Welcoming the Community into Your Child Care Program

One of the most obvious ways to engage families is to involve them in day-to-day operations. You also want to make sure they have the opportunity to voice their concerns or suggestions.
Welcoming the Community into Your Child Care Program

The Ideas & Solutions blog is intended to provide a forum for the discussion of child care and early education issues and ideas. We hope to provoke thoughtful discussions within the field and to help those outside the field gain a better understanding of priorities and concerns.

Originally published in the Winter 2022 Issue of Kansas Child Magazine.  

Welcoming the Community into Your Child Care Program

As child care providers, we have responsibilities beyond taking excellent care of our kids and offering educational opportunities. We should also strive to provide family and community support, as well. Here are some engagement ideas that I’ve found successful in the past, broken down into three key categories.

Family involvement with the Program

One of the most obvious ways to engage families is to involve them in day-to-day operations. You also want to make sure they have the opportunity to voice their concerns or suggestions.

  • Interacting with parents and other family members during drop-off or pick-up. 
  • Providing surveys and evaluations of your program, as well as classrooms and teachers.
  • Inviting families to join an educational activity, field trip, or a day dedicated to grandparents, siblings, or other relatives. 
  • Holding meetings with parents or guardians before their child starts with a new teacher, when the child transitions to another room, and during parent-teacher conferences. 
  • Providing information through newsletters, parent pages, daily sheets, or mobile apps in order to keep parents informed about their child’s day.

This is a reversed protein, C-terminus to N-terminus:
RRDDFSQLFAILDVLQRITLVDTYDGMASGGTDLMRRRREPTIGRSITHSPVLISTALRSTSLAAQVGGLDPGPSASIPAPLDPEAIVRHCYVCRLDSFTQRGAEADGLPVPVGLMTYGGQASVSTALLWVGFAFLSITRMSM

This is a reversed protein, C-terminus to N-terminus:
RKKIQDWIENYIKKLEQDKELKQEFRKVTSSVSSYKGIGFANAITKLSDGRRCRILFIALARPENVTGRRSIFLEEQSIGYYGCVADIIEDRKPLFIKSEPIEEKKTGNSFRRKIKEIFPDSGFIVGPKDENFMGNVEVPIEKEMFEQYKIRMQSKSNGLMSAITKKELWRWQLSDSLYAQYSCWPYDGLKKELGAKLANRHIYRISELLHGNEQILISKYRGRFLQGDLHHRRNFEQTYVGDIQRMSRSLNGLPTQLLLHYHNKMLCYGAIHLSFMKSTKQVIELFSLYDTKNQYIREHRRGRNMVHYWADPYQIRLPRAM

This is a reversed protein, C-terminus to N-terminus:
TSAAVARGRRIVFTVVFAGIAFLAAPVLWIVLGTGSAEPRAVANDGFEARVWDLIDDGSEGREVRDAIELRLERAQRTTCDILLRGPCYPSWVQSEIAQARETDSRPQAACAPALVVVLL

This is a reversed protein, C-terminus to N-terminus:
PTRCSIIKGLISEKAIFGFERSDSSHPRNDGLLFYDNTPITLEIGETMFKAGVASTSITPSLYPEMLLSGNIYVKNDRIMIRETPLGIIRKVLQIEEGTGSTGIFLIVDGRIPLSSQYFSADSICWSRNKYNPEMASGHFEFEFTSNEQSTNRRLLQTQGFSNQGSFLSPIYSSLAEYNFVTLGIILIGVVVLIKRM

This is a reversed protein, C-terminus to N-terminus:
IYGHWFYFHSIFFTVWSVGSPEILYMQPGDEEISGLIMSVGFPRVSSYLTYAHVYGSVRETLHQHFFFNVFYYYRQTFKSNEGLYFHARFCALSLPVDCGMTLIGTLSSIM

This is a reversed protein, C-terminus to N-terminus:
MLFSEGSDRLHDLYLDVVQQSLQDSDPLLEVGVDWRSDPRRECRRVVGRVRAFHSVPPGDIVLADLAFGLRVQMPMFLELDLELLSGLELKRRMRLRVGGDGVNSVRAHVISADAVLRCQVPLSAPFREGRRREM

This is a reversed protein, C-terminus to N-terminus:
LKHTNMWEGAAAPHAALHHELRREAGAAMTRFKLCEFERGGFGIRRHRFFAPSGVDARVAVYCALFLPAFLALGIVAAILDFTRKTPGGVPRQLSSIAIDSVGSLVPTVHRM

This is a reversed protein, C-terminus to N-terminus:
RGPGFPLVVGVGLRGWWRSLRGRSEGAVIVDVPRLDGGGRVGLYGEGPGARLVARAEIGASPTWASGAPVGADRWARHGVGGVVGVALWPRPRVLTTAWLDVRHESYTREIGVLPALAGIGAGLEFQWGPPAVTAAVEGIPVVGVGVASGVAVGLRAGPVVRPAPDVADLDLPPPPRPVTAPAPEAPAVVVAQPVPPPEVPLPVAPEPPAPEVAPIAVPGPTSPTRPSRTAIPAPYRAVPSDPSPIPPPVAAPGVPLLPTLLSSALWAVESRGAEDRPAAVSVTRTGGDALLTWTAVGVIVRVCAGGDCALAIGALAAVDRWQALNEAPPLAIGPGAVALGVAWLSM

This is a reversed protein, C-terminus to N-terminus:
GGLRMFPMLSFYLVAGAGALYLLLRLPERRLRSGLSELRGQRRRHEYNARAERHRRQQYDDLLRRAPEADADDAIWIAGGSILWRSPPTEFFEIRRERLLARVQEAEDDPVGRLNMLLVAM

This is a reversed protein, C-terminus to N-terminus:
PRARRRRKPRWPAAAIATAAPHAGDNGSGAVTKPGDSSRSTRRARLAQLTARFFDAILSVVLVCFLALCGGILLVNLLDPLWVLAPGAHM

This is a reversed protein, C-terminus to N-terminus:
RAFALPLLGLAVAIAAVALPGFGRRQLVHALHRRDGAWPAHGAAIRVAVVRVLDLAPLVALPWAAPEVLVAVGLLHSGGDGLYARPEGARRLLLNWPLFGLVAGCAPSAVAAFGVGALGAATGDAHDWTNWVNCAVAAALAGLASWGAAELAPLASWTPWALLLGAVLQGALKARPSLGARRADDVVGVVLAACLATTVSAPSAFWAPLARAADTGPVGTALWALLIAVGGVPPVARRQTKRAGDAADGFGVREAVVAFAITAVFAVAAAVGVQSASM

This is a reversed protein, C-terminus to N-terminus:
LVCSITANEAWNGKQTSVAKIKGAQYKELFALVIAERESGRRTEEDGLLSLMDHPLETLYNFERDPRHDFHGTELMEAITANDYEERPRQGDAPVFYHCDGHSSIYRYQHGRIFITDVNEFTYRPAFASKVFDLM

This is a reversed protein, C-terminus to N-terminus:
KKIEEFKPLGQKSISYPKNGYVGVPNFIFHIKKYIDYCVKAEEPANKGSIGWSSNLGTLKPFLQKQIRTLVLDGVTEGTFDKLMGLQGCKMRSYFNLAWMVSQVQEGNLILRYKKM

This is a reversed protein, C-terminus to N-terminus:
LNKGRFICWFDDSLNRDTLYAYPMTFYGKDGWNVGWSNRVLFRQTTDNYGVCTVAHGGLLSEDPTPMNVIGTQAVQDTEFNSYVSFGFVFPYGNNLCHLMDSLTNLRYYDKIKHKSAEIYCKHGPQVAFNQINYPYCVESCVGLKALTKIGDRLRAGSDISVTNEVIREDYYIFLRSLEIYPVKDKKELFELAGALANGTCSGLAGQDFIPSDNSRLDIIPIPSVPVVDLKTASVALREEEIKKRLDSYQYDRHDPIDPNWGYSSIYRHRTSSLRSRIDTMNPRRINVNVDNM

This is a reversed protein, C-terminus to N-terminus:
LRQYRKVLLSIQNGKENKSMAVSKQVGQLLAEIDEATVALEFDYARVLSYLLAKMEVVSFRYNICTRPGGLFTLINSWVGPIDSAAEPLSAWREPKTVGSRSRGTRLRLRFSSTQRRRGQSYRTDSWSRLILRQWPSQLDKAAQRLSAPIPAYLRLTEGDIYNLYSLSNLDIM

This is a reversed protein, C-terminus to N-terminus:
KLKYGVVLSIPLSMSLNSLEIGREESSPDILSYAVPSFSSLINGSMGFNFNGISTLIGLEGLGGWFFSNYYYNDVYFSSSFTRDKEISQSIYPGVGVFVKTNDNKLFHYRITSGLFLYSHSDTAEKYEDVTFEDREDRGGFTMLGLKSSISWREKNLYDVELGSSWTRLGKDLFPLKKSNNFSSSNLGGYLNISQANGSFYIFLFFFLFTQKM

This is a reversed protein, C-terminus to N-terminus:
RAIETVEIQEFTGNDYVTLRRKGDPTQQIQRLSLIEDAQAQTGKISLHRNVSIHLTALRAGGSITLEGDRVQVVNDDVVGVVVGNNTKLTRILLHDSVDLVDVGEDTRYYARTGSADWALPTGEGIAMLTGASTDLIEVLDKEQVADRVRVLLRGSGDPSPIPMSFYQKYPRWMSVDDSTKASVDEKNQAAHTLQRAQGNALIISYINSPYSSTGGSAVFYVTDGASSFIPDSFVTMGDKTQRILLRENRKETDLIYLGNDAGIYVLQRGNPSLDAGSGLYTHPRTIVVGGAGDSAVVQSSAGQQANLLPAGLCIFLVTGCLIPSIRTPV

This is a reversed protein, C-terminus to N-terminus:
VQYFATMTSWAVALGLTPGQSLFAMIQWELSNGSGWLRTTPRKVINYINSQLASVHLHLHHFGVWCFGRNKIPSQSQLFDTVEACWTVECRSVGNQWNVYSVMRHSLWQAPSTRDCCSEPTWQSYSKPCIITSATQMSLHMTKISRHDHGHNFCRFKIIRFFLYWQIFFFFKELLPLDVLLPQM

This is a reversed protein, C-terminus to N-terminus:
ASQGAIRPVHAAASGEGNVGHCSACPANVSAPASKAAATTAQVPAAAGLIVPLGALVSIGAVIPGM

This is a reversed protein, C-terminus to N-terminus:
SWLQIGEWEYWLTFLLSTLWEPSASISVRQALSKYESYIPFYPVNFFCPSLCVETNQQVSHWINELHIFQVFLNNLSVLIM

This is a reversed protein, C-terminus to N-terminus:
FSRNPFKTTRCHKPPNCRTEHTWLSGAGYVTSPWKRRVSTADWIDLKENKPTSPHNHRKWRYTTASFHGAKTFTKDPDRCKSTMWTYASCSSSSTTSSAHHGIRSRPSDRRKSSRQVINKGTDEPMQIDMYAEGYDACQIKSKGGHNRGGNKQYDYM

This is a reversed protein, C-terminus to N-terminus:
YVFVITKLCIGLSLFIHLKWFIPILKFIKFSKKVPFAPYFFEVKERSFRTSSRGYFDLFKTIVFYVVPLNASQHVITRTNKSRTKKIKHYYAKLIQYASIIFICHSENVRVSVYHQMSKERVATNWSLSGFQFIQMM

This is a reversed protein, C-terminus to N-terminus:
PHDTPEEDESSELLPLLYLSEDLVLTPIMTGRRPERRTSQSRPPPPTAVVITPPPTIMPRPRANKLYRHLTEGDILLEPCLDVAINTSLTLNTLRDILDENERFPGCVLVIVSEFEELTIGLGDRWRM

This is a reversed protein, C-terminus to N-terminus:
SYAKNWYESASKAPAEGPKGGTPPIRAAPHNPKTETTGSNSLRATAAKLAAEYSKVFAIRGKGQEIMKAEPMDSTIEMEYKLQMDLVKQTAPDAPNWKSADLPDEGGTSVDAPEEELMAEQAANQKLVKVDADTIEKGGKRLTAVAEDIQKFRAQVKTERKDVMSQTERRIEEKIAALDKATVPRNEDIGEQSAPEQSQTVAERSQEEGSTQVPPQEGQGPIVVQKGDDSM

• Sending fun activities home with the child to complete with their family.
  • Distributing a family questionnaire to learn about ethnic and cultural preferences.
  • Creating a holiday program or multicultural potluck dinner.

Helpful tip: Having multiple family-oriented events during the year helps create a culture of involvement and acceptance. 

Connecting Parents with Community Support

The options are truly unlimited when it comes to offering community support. Your community partners should play a vital role in the success of your program. Most of the time, it just takes a quick phone call to get the partnership started.

  • Partnering with a local therapist or psychologist to provide training  for staff — and for parents.
  • Looking into free speech, hearing, or vision screenings.
  • Informing parents about local resources that can provide financial support. 
  • Inviting your local surveyors or DCF representatives to provide educational support to your teachers and families. 
  • Working with local farmers and other local businesses or organizations to facilitate educational activities. 
  • Asking a local dentist, occupational therapist, or doctor to provide a screening or an unofficial observation. 
  • Working with local behavior specialists, school officials, and psychologists/psychiatrists on assessments and school gating criteria.

Supporting Community Partners

We can also give back to the community that sustains us. We want the companies and individuals who support us to know that we support them in turn. For instance, if a farmer donates some produce for a cooking activity, give your families the farmer’s information so they can buy local produce. If a therapist performs a behavior assessment, refer families to that therapist. If a vision, dental, or medical specialist performs a screening, direct families to seek services from that office. We can also support partners by listing them as a resource on flyers, in our facilities, on our website, and on our social media accounts. 

Partnerships should be a key component of your program. Not only do they enhance the quality of your care and education, but they can also contribute to your staff’s professional development and your families’ continued well-being.

Remember: Every moment is a teaching moment — whether you are teaching families, staff, or children. 

  • Jillian Hoefer
    Director, Wichita State University Child Development Center

    Jillian has worked at the Wichita State University Child Development Center for more than 20 years. She is also an adjunct professor in the Early Childhood department at Butler Community College, a success coach and adjunct professor in the Teacher Apprentice Program at Wichita State University, and an advocate for children in the greater Wichita area. Jillian is involved in many early childhood organizations and sits on several boards in the community. She considers it her mission to provide exceptional quality care to the children in her program, educate parents, and develop phenomenal early childhood teachers.